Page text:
I hope you had a good Christmas. Ours was really fun, a good mix of seeing friends and family, and down time. And finally I have had the chance to put together a couple more posts,too, which is even better!
It's been fun looking at our very first photos.( The one above is a Russian Christmas doll in a Shinjuku store.) When I was taking them, there wasn't much chance to think because we were running around and seeing things. But now they bring back how charming yet bewildering Japan seemed. Bewildering of course partly because neither of us can speak or read the language, so I had the usual type of problems- like buying a pot of jam under the impression it was a tub of yogurt, and so on.
We were so grateful to our Japanese friends for helping us out and so some things that were initially puzzling became clear. These small figures standing beneath a large statue, dressed in their red woolly hats, I think represent babies and small children who have either been restored to health from illnesses, or are there to represent children who have died, so that Jizo, the bodhisattva who protects travellers and children, can protect them.
I learned that these figures in the hallway of a house I visited were not cute ornaments, but kami, representing spirits, essences of life or forces-of-nature connected with the Shinto religion. They can bring good luck if treated right, although they not exactly gods.
Objects to do with religion are always full of symbolism, and very fascinating to learn about, but the following photos are some of the things we saw when we arrived in Tokyo, that still baffle me. Not all of them are to do with old traditions. Some are quite modern. Others.... well, probably they are just the way that things are done.
First, I loved these grand looking white rabbits which were dressed up beautifully. But they don't just look like toys. It is as if they are wearing traditional fabric designs, and perhaps even traditional garments, and so I'm guessing they are something to do with Japanese folklore. But what?
I saw these arrays of artificial flowers lined up in an alleyway. They are not window boxes.
Opposite them were these circular objects. I think they have cranes on them, which is a symbol of happiness and youth? Or are those winged things some kind of insect? I just don't know what they are or why they were kept in this side alley.
Now for a modern puzzle. This machine explains clearly how you put your umbrella in, and then get the umbrella out again encased in plastic. My question is, why? There is no need to encase a dry and rolled umbrella in plastic. And if the umbrella is wet, you should leave it to drain so it will be dry. If it's been kept wet inside plastic, surely it'll cover you with water when put it up again?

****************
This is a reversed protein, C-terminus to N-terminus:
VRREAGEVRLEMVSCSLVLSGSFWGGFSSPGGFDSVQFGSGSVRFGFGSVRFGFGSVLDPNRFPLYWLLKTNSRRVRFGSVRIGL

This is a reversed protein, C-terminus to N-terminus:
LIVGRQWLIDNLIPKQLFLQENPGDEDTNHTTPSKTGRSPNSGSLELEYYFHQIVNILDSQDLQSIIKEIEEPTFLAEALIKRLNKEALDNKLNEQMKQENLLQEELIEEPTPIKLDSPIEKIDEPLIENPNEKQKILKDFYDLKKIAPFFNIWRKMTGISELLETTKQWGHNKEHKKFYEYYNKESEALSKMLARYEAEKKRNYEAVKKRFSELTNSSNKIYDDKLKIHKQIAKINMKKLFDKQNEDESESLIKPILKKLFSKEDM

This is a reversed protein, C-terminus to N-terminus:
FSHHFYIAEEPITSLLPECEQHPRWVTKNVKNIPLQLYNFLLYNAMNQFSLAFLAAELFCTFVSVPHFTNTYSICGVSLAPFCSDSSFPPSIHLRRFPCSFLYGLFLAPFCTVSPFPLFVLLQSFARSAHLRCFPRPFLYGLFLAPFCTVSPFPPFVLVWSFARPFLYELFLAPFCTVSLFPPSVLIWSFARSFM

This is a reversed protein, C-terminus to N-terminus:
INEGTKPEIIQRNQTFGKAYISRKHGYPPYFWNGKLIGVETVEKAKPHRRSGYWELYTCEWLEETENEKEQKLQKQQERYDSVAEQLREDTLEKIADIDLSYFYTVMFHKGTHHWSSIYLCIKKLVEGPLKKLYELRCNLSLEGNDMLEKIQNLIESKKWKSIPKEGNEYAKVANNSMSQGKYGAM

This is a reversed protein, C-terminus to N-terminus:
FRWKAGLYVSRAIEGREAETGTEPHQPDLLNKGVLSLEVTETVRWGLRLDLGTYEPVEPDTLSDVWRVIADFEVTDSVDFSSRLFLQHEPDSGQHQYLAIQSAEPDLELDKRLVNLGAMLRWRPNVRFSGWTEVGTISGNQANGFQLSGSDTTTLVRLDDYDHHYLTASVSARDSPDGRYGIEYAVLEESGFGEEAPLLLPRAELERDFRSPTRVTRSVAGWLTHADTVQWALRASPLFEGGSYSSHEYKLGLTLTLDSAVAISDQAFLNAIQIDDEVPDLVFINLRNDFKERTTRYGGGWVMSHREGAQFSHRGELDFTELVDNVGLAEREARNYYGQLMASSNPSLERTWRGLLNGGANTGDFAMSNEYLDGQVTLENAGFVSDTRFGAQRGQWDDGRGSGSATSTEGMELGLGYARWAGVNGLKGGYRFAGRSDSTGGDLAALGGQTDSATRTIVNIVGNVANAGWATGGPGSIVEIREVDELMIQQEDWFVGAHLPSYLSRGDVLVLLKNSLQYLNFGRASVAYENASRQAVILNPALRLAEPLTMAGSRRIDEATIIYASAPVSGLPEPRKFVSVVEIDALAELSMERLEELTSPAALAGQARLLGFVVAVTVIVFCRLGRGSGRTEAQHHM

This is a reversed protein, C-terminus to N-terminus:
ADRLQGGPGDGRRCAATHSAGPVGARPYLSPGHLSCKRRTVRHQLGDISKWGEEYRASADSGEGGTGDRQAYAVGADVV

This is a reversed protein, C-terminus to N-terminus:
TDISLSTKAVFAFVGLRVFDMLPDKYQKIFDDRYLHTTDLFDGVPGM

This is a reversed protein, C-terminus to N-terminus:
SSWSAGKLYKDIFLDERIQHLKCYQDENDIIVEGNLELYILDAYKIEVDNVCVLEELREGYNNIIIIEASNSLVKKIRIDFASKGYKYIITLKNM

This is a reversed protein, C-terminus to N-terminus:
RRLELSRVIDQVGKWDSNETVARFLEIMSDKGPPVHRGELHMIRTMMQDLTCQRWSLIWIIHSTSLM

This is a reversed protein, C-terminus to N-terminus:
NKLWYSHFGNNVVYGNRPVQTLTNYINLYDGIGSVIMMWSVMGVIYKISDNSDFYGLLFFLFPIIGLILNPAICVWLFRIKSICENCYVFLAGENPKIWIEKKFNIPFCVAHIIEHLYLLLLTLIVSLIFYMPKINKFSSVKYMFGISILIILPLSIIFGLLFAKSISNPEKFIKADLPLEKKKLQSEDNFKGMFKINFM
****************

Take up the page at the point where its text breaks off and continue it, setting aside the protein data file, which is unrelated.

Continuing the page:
Mind you, I did not have an umbrella, so I didn't try it out. Perhaps if I had, I'd have understood!
And talking of umbrellas, I wondered why people in Tokyo cycled along with umbrellas in wet weather instead of wearing wet weather gear? It is not as if umbrellas protect you all that much from the rain when cycling, and what is more, it's very difficult to see the traffic properly if you're holding an umbrella. It's also pretty hard to steer the bike safely with only one hand. I suspect that is just the custom, perhaps one that began when traffic was lighter.
The famous Japanese toilets can cause some confusion with foreigners. This was a simple one, but some had many more buttons than this and one or two had no obvious means of flushing. I was never quite defeated because I found that if you pressed all the buttons, then finally one would do what I wanted.
It is wonderful to be in a place that is so clean. If you do spot a piece of litter lying ahead of you in the sparkling streets, it is likely that someone will pick it up and put it in a bin before you reach it yourself. I have never seen quite that degree of cleanliness and care anywhere else. I didn't once notice a dirty vehicle. But even so, this concrete mixer caught my eye ...
It was making its way along the narrow street at the end of the day. I had watched the workmen on the site as I passed to and fro, and I thought I'd seen them using this very mixer earlier on. But look at how clean it is. Could the workmen possibly have cleaned it up after a day's work? To clean heavy machinery only for it to get dirty again the next day - well, that would be real dedication to cleanliness!
As I said, though, I never saw a dirty vehicle.
Every now and then they would stop, take out trumpets, stand in a line and play their trumpets in unison, mostly 17th and 18th century European classical music. They were extremely good - I would probably pay to hear them. But what were they doing? Why had they dressed up like this and brought their music to the city?
They were followed by girls in tutus, who attracted the attention of the Marlboro Dog.
I thought it might be an advertising parade, but nobody was giving out leaflets, and when I showed my pictures afterwards to Japanese friends, they didn't know what it was all about either.So this will remain a mystery, probably. Anyway the parade went down very well among the many people enjoying snacks in the little open-sided cafes along the way.
We realised very quickly that we were going to like Tokyo - clean, safe, and with so much to see and so much to interest us and make us think.